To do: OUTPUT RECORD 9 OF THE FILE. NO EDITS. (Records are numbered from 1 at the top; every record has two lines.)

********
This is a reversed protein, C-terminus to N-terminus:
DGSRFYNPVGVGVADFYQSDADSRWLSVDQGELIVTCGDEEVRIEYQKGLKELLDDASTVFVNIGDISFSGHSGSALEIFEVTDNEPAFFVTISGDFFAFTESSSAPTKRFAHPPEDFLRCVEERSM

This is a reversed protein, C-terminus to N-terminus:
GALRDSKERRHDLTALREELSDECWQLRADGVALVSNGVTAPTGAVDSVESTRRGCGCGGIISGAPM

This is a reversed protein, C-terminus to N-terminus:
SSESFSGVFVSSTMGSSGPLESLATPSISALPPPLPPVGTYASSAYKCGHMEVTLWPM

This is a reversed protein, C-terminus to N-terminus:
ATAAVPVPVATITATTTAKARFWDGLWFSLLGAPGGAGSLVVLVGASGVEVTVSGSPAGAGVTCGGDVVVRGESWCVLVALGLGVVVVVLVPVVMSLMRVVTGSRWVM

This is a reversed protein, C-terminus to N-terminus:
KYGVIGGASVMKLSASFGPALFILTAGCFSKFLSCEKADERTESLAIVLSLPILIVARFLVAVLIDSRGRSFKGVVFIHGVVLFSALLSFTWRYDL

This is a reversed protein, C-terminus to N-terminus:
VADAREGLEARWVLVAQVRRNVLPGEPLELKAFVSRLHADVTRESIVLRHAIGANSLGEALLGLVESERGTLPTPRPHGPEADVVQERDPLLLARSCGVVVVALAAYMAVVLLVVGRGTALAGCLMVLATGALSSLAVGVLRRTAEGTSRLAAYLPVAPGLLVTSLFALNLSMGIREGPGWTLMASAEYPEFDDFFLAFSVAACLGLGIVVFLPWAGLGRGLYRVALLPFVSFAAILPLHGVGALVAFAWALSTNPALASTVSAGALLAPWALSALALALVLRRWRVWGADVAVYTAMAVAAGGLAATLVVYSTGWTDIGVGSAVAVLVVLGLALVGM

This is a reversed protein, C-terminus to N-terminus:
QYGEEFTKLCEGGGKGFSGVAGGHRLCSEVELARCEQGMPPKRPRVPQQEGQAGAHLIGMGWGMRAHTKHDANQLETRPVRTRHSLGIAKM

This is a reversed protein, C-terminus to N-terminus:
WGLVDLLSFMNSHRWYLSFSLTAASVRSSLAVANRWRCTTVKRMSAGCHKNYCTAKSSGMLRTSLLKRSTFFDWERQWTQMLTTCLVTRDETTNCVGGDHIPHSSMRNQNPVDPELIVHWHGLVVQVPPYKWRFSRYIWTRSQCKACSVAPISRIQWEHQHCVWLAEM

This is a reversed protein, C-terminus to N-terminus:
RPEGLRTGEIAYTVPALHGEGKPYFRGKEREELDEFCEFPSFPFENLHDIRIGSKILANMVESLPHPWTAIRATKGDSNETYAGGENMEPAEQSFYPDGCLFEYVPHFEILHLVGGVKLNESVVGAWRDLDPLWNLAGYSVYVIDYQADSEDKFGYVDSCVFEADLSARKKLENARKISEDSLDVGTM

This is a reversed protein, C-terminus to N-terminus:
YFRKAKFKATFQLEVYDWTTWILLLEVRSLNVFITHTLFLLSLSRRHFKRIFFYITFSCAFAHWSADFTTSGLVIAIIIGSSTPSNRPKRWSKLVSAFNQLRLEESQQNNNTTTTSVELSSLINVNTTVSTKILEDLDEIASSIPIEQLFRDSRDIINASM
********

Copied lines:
This is a reversed protein, C-terminus to N-terminus:
RPEGLRTGEIAYTVPALHGEGKPYFRGKEREELDEFCEFPSFPFENLHDIRIGSKILANMVESLPHPWTAIRATKGDSNETYAGGENMEPAEQSFYPDGCLFEYVPHFEILHLVGGVKLNESVVGAWRDLDPLWNLAGYSVYVIDYQADSEDKFGYVDSCVFEADLSARKKLENARKISEDSLDVGTM